cling-proofing the waste chute

Design, build and install a low cost batch feed composting toilet.

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Dean Schwank
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cling-proofing the waste chute

Postby Dean Schwank » Tue Apr 09, 2002 5:09 pm

Hi Bob!!
Your suggestion that clinging poops could start to reduce the inside diameter of the waste chute brings to mind the idea that polyethylene sheet in tube form for heat-sealing parts etc. can be purchased from places like McMaster-Carr in varying diameters in rolls. A composter user could cut a pre-determined length of this material and drop it down the waste chute, suspending it from the toilet somehow. It would act as a throw-away liner, to be replaced as needed, maybe every year or maybe every ten years after some experience. Getting it to stay open to the approximate full diameter of the waste chute might need some experimentation, though. I suppose spraying a little water before and after each use might help keep it open and relatively free of any build-up. Any thoughts?

Thanks, Dean

[This message has been edited by Dean Schwank (edited 04-09-2002).]

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Postby Bob » Fri Apr 12, 2002 3:31 pm

That's an interesting idea. The advantage of the throway liner is relatively little fuss, but disadvantage is that when you do throw it away, it will be pretty nasty, including uncomposted fresh material. I had in mind a more rigid, permanent, cleanable, non-stick (relatively) liner. Maybe 1/8" thick PE sheet bent into a tube? I was thinking of the problem not just as build-up, reducing diameter, but as just unsanitary.

In a previous version that I built (& used for maybe 5 years before replacing with the flush toilet system I have now), the chute consisted of a length of 12" dia galvanized sheet metal duct. Even though it was straight vertical, maybe 4' high, over time the urine hitting the side and an occasional splash of feces or garbage (explosive diarrhea, whatever) corroded it. Started around the bottom edge, working its way up. When I finally replaced it, it was pretty nasty.

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Postby Thumper/inOKC » Mon Apr 29, 2002 6:08 pm

Has or does anyone make a glazed interior pipe? Such as a enamel cookware has or the old fasioned granite ware [also called "granny ware"], a finish like that would flake and drop material as it drys. Maybe the drop chute could be made of glazed ceramic?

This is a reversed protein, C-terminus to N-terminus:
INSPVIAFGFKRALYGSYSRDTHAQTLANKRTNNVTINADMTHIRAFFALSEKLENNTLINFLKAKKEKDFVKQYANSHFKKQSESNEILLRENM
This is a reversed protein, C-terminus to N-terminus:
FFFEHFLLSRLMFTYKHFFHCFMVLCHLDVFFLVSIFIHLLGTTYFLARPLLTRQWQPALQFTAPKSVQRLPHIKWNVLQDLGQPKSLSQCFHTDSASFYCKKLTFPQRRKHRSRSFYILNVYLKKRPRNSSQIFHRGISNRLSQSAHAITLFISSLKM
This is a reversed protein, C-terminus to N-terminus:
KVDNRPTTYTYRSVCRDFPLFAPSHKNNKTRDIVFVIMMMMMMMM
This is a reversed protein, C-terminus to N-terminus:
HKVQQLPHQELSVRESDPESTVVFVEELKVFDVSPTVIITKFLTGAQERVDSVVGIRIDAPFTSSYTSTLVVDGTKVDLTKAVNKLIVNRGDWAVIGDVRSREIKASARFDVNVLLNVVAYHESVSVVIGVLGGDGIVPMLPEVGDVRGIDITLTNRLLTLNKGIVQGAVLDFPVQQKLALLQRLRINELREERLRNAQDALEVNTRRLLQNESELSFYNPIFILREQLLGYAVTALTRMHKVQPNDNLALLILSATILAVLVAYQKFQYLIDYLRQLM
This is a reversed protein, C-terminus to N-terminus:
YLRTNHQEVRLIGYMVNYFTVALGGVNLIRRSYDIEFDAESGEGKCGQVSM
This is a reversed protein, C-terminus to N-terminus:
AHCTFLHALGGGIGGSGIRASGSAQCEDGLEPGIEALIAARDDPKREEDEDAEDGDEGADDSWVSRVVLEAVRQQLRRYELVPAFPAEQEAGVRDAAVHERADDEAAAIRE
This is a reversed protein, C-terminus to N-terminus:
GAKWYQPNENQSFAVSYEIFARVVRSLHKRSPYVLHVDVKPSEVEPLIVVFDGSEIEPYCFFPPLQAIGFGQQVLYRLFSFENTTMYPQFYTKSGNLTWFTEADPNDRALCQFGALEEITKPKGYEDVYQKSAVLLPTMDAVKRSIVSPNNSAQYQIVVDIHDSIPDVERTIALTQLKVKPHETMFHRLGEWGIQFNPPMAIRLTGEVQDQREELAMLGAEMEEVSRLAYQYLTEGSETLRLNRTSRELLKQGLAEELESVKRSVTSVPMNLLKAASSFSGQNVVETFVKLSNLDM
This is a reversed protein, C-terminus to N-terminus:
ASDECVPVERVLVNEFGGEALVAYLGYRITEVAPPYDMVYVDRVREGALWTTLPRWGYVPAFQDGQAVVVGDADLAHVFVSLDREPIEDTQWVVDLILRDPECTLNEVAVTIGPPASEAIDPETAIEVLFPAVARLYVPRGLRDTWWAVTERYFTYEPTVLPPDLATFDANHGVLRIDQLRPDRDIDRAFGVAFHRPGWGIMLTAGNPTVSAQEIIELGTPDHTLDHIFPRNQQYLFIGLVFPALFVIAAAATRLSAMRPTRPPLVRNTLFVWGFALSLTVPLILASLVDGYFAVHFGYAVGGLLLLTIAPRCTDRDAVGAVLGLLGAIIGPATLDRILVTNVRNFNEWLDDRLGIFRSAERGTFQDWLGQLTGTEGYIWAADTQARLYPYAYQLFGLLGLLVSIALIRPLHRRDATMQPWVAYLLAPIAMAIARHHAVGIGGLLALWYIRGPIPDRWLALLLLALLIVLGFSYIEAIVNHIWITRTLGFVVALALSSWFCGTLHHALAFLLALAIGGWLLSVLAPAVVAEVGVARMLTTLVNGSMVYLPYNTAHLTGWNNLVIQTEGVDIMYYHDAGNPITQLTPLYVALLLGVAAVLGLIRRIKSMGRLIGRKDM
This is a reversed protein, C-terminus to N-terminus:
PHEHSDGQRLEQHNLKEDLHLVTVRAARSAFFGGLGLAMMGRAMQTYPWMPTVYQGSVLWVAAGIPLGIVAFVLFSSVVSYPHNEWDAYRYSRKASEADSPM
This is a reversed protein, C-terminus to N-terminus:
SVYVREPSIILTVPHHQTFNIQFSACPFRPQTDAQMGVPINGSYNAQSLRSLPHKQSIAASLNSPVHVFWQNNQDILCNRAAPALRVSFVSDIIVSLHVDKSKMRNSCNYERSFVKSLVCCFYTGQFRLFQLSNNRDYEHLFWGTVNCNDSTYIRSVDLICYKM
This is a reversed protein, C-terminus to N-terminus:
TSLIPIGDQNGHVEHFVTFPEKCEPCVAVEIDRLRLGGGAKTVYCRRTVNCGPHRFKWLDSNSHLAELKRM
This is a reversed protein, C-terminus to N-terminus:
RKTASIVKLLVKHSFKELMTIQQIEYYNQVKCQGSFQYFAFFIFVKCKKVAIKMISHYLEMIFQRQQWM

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Postby Michael » Sat May 25, 2002 12:37 pm

Since I'm planning to build the indoor privy style, my clingproofing problems are probably more simple to solve. I plan to take the top half of a plastic bucket and attach it to the bottom of the toilet seat, and seal where the top of the bucket meets the seat. I then plan to insert this seat/shoot assembly into the appropriate sized hole in the bench surface of the Privy. I am expecting that this will allow the removal of the seat/shoot assembly to allow cleaning without allowing any disinfectant down into my collection barrel. Perhaps this could be adapted to the other styles, but I don't see how in view of the fixtures involved with the bowl of the toilet.

Good Luck

Dean Schwank
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Postby Dean Schwank » Sat May 25, 2002 5:49 pm

In response to Thumper's idea of a rigid permanent material for the waste chute, I think the porcelain coating on steel would be brittle and subject to chipping or invisible crazing just from handling, and then would be subject to rusting once the protective coating were compromised. A rigid material would certainly be the solution to the hypothetical problem of my idea of collapsible PE tubing. This brings to mind the idea of using the high grade stainless steel single wall chimney material available from wood stove stores and chimney sweeps. The surface finish is very smooth. If the poops still insist on clinging and building up, I suppose I would designate a plastic barrel kept outdoors for a soaking tub, and a nylon bristle brush on a stout locust handle for whenever the pipe would need servicing. This would be summer work. I would further suggest that you never try to scrape it with a putty knife, as this would scratch the surface that you want to keep mirror-smooth. It may sound unsanitary and disgusting, but think about it: We change our babies' diapers and clean up after our dogs and cats when they make a mess in the house or yard.

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